By splicing the genome sequences of microorganisms provided by the MBGD, each microbe has obtained a long-chain gene. In this study, we used minimap2 to rapidly obtain all-to-all read overlaps (Figure 2). Minimap2 was a first DNA and RNA-seq aligner specifically designed for long sequence alignment (Li, 2018). In terms of long sequence alignment, minimap2 achieved approximate mapping 50 times faster than BWA-MEM (Li, 2016). Minimap2 is based on identifying reads that share many co-linear minimizers (Roberts et al., 2004). Minimap2 uses indexing and seeding algorithms similar to minimap (Li, 2016), and furthers the predecessor with more accurate chaining, the ability to produce base-level alignment and the support of spliced alignment. We used minimap2 to compare the genomes of the obtained microorganisms in pairs, and read the overlap. By calculating the overlaps, the similarity between the microbial genome sequences were available.

FIGURE 2
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Figure 2. Calculation of the similarity of the genome sequences by minimap2.

Support Vector Machine (SVM)

The support vector machine (SVM) is one of the most successful machine learning algorithm in the prediction field developed by Vapnik (1995). It has been widely applied in bioinformatics, computational biology and environmental studies (Chen et al., 2012; Liu and Lu, 2014; Ding et al., 2016; Pan et al., 2018). The SVM model is used to find the optimal solution separating two classes which adopts the theory of structural risk minimization instead of empirical risk minimization to reduce the over-fitting problem. Therefore, the SVM algorithm is very effective for the identification and prediction of PAOs. In addition, unlike traditional machine learning, SVM can convert the complex non-linear problem input data to a higher-dimensional space where a hyperplane is constructed by introducing kernel function (Vapnik and Vapnik, 1998; Carrier et al., 2013; Ch et al., 2013; He et al., 2014). The main idea of SVM is to create a line or a hyperplane as the decision surface that maximizes the margin between two classes. The hyperplane function can be defined as follows:

wTx+b=0    (1)

where w represents the weight vector, b is the bias parameter, and x indicates the input vector in the sample space. Taking binary classification problem as an example, to correctly classify samples, all samples are required to meet the following constraints:

wTxi+b {>1  yi=1<-1  yi=-1    (2)

However, in practice, some abnormal points that cannot be linearly separated often exist. In order to solve this problem, a slack variable ξi and penalty factor C are added. The optimization function and constraints are as follows:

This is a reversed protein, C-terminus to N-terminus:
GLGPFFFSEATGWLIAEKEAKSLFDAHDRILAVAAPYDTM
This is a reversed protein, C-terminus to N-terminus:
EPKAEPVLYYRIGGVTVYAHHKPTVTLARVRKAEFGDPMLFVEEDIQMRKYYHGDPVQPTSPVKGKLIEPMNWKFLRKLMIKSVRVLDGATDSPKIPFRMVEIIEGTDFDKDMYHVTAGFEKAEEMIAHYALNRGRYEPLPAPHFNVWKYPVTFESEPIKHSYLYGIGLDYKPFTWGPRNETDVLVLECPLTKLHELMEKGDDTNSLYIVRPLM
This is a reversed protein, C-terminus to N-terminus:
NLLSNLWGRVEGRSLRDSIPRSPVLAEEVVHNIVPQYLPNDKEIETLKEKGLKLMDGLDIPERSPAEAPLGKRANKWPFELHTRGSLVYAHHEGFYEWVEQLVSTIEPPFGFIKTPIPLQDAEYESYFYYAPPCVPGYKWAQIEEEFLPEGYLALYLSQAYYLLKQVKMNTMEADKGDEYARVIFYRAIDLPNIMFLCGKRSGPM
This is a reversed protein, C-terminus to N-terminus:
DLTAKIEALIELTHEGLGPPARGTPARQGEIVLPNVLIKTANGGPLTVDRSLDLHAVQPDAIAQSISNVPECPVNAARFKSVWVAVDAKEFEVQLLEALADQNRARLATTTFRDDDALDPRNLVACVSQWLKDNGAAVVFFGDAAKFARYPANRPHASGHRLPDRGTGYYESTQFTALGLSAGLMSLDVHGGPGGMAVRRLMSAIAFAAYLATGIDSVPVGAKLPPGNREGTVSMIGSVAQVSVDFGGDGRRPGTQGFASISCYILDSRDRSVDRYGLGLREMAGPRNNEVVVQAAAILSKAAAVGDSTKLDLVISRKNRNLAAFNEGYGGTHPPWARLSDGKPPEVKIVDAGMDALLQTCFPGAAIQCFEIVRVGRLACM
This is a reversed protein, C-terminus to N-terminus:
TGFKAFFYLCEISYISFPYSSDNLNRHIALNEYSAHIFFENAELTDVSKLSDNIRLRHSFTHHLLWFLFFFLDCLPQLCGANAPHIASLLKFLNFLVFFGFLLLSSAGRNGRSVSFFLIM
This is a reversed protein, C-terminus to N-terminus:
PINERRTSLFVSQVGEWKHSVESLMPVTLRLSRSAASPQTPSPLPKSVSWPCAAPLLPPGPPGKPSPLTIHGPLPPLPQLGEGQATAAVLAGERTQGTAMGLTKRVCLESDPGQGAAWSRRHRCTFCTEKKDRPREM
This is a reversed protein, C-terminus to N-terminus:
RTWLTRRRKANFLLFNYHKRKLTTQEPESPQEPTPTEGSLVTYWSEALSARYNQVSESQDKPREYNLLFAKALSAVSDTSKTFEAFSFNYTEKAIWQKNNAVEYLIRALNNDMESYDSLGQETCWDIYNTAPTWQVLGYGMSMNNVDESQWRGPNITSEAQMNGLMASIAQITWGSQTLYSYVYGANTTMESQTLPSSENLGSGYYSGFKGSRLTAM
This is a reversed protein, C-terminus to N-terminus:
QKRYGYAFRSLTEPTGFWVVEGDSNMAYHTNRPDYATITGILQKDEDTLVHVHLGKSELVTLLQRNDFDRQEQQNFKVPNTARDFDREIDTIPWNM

Min (12w2+Ci=1nξi)s.t.,{yi(wxi+b)1-ξiξ>0    (3)

For simplifying the calculation, the above equation can be transformed into solving the saddle point of the Lagrange equation by using the Lagrange multiplier. By applying the duality theorem, the final optimization problem is presented as:

Max {i=1nλi-12  i=1nj=1nλiλjyiyj(xi    xj)}              s.t.,  i=1nλiyi=0, αi0 (4)    (4)

where λi is Lagrange multiplier.

This problem can be solved by using quadratic programming. The final linear discriminant function that is used for the classification of new data can be achieved as follows:

f(x)=sgn (n=1nλiyi (xxi)+b)    (5)

However, after mapping the original space into the higher dimensional feature space, different inner product kernel functions will form different algorithms. As we know, four types of kernel functions are available in SVM including polynomial kernel (PL), sigmoid kernel (SIG), radial basis function (RBF) and linear kernel (LN). Besides, the prediction accuracy would be also enhanced with appropriate kernel function. In the previous stage, we have performed a pairwise comparison of the gene sequences of the 6,318 strains in MBGD. By calculating the similarity, we get a matrix of 1*6318. Since the feature dimension we got is already very high, there is no need to perform higher-dimensional mapping by other kernel functions. Therefore, in this method, we employed the LN function to train our predictive models, which is defined as:

K(xi,xj)=xixj    (6)

The kernel function is used to transform data into two classes consisting of unknown bacteria and PAOs {0, 1}.

The optimal classification function can be constructed as follows:

f(x)=sgn (n=1nλiyiK (xi,x)+b)    (7)

Results

Data Pre-processing